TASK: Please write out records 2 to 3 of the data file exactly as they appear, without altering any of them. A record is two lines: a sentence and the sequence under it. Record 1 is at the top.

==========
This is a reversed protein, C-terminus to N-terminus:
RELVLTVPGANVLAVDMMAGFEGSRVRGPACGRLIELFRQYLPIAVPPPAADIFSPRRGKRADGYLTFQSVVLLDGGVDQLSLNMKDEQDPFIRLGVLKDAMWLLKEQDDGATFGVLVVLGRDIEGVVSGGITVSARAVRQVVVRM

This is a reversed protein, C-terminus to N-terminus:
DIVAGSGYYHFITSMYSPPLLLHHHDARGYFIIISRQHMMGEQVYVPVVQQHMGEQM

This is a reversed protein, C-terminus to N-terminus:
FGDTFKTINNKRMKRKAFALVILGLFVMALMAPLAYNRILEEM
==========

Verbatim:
This is a reversed protein, C-terminus to N-terminus:
DIVAGSGYYHFITSMYSPPLLLHHHDARGYFIIISRQHMMGEQVYVPVVQQHMGEQM

This is a reversed protein, C-terminus to N-terminus:
FGDTFKTINNKRMKRKAFALVILGLFVMALMAPLAYNRILEEM